After a man yelled, “Get out of my country” before allegedly killing her husband, Sunayana Dumala said support poured in from her Olathe community and from around the world.
But she’s felt little support from the federal government, along with other Indian immigrants in the U.S. Some feel trapped, fearing that if they left the U.S. they wouldn’t be allowed to reenter, and many wonder how many years — even decades — they’ll have to wait before becoming citizens.
That’s because the U.S. immigration system discriminates against Indian immigrants, Dumala and others say. She spent weeks late last year worrying about whether she could travel to India for the first anniversary of her husband’s death. Dumala lost her immigration status after her husband, Srinivas Kuchibhotla, was killed last February at Austins Bar & Grill in Olathe in a suspected hate crime. Adam Purinton was charged in the shooting.
“I never know where I’ll be in another (few) years, and I don’t think it’s fair to me,” said Dumala, who holds a master’s degree and is a database developer for Intouch Solutions, an Overland Park pharmaceutical marketing agency.
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Her husband’s death extended an already lengthy wait for a green card, barring any legal remedies, according to Texas-based immigration lawyer Susan Bond, who represents Dumala.
Also extending Dumala’s wait is the fact that she came from India — where many high-skilled immigrants hail from. The volume of such immigrants from India, who work in difficult-to-fill jobs in the tech industry, created a backlog in the wait for citizenship that can span decades.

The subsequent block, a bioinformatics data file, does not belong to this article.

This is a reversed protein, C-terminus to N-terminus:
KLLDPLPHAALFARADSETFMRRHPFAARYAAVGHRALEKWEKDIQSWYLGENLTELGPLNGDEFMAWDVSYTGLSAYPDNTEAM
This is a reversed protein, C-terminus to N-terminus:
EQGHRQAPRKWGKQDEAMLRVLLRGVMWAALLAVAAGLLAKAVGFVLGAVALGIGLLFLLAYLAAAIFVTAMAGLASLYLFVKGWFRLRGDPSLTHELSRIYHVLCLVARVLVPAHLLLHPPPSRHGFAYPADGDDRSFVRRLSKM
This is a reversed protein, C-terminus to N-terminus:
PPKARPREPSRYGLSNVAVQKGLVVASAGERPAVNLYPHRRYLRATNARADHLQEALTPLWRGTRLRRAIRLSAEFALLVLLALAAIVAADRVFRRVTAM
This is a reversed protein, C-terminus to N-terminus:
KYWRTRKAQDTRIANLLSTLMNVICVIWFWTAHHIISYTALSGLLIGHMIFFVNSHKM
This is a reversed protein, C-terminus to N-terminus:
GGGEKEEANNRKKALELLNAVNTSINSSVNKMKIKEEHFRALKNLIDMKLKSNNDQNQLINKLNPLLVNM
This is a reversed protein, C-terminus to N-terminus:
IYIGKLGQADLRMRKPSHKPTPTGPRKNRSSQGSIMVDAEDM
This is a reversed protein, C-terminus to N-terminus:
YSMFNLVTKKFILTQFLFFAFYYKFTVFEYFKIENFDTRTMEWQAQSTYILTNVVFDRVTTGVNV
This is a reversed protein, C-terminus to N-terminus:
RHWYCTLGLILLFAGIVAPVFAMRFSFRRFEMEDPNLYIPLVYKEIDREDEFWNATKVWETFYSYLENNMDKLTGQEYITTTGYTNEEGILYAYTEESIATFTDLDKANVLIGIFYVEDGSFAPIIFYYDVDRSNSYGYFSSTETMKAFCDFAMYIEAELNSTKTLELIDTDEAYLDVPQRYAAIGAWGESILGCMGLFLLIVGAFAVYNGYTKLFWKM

Because full citizenship to each foreign country is capped, countries sending fewer high-skilled immigrants, such as the Philippines, need only wait a few years, according to the State Department.
“I was born in the wrong country,” said Falgun Surani, an Indian immigrant here on the same visa as Dumala. “That is discrimination.”
U.S. Rep. Kevin Yoder, an Overland Park Republican, agrees. He’s aiming to end the per-country cap with a bill he became lead sponsor of last summer, a few months after the suspected hate crime in Olathe.
“She’s a very powerful symbol of who the system is failing,” Yoder said of Dumala. “We have to stop the discriminatory practices on the books that have been there for a long time.”
Surani, 36, and his wife, Romika Surani, 34, both work in engineering in Kansas City and hold master’s degrees from U.S. universities. They have two American-born children.
“It’s not a way to live your life — in constant fear,” Romika Surani, who also holds the same visa, said of their uncertain immigration status. “To have to live with a plan B.”
It’s been eight years since they visited family in India because of fear that they might face difficulty returning to America. They spoke of horror stories where couples are split up, with one getting past immigration officials and the other remaining in India, unable to return.
“Our only hope is Congressman Yoder’s bill,” Falgun Surani said.
More than 300 lawmakers in the U.S. House have signed on as co-sponsors for Yoder’s bill, known as the “Fairness for High-Skilled Immigrants Act.”
“It’s one of those rare bipartisan immigration policies,” Yoder said.
Even so, Yoder remains skeptical a divided U.S. Senate would sign off on his bill.
His hope is to attach it to a large immigration package in the works that might include funding for President Donald Trump’s wall along the southern border and protections for Dreamers, or children without full citizenship but who grew up in the U.S.